Understanding anaemias of the chronically ill
In a nutshell:
New way through which mice starve pathogens of iron
Raises alternative approach to develop treatments for anaemia of chronic disease
When we think of how we fight disease, the image of cells in our immune system fending off microbial invaders often comes to mind. Another strategy our bodies can employ is to cut off the enemy’s supply lines and effectively starve disease-causing microbes of the iron they need to function. However, this tactic can backfire and cause anaemia if the iron-starved state is sustained for too long, a common problem in chronically ill patients. The search for therapies against this anaemia of chronic disease (ACD) could take on new directions thanks to a study published today in Blood. In it, scientists in the Molecular Medicine Partnership Unit, a joint venture of the European Molecular Biology Laboratory (EMBL) and Heidelberg University Clinic, both in Heidelberg, Germany, have found a hitherto unknown way through which mice starve pathogens of iron.
Mammals keep iron out of reach of invading microbes by storing it in cells like macrophages – white blood cells which, among other things, normally ‘recycle’ the iron from red blood cells back into the bloodstream. When the body is under attack, macrophages respond by decreasing levels of their iron-exporter, ferroportin, thereby sequestering the iron. Scientists knew this decrease in ferroportin could be achieved by increasing levels of hepcidin, a hormone which regulates iron levels. But Claudia Guida, a PhD student in the group jointly led by Matthias Hentze at EMBL and Martina Muckenthaler at Heidelberg University Clinic, found that ferroportin can be dialled down independently of hepcidin, by triggering responses from TLR2 and TLR6, two molecules our immune system uses to detect bacterial components.
In response to infection, mice lock up iron (purple) in their macrophages (middle, right). Image from Guida et al. Blood 2015
“Until now, the main approach to develop treatments for anaemia of chronic disease was to look for anti-hepcidin therapies,” says Hentze. “Our findings provide an alternative approach, which is especially relevant because not all patients with anaemia of chronic disease have increased hepcidin levels.”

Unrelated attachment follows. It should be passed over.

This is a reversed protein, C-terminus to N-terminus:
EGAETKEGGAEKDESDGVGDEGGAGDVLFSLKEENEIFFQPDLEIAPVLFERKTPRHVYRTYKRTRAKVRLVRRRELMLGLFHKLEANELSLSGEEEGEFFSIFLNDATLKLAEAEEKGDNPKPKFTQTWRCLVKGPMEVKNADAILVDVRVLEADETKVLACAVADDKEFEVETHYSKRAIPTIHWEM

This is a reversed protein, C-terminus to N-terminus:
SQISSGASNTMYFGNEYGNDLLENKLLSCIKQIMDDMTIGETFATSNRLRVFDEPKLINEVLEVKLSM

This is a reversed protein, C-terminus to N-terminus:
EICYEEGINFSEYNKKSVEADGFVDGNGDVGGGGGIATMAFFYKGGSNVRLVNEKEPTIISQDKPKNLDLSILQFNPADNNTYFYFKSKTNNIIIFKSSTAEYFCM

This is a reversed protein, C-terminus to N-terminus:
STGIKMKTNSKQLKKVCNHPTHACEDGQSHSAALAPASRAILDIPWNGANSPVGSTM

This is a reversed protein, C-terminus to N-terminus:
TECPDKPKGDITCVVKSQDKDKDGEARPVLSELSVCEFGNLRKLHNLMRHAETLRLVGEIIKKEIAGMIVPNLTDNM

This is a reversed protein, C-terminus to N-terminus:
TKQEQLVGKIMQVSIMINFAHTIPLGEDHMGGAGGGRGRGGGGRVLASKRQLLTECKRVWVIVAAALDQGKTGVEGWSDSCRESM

Why do these cells have two ways of decreasing ferroportin levels? “It could be that this is such an important response, that organisms have evolved a fail-safe, so that if one response fails, they have the other; or it could be a way of broadening the spectrum of what you’re protected against: the hepcidin response might be triggered by some pathogens, and the TLR2/TLR6 response could be activated by others,” says Muckenthaler, “or it could be that this TLR2/TLR6 response we found is a first line of defense, and then the hepcidin response ‘kicks in’ later.”
Hentze, Muckenthaler and colleagues are now investigating exactly what causes ferroportin levels to decrease when TLR2 and TLR6 are activated. As well as informing the search for therapies, this could one day help to develop tests to determine if a patient’s anaemia is caused by problems in his or her TLR2/TLR6 response.
Guida, C., Altamura, S. Klein, F.A., Galy, B., Boutros, M., Ulmer, A.J., Hentze, M.W. & Muckenthaler, M.U. A novel inflammatory pathway mediating rapid hepcidin-independent hypoferremia. Blood, published online 6 February 2015. DOI:10.1182/blood-2014-08-595256
Regulation of iron metabolism and innate immunity are tightly interlinked. The acute phase response to infection and inflammation induces alterations in iron homeostasis that reduce iron supplies to pathogens. The iron-hormone hepcidin is activated by such stimuli causing degradation of the iron exporter ferroportin and reduced iron release from macrophages, suggesting that hepcidin is the crucial effector of inflammatory hypoferremia. Here we report the discovery of an acute inflammatory condition that is mediated by Toll-like receptor (TLR) 2 and TLR6 and which induces hypoferremia in mice injected with TLR ligands. Stimulation of TLR2/TLR6 triggers profound decreases in ferroportin mRNA and protein expression in bone marrow-derived macrophages, liver and spleen of mice without changing hepcidin expression. Furthermore, C326S ferroportin mutant mice with a disrupted hepcidin/ferroportin regulatory circuitry respond to injection of the TLR2/6 ligands FSL1 or PAM3CSK4 by ferroportin down regulation and a reduction of serum iron levels. Our findings challenge the prevailing role of hepcidin in hypoferremia and suggest that rapid hepcidin-independent ferroportin down regulation in the major sites of iron recycling may represent a first line response to restrict iron access for numerous pathogens
Sonia Furtado Neves
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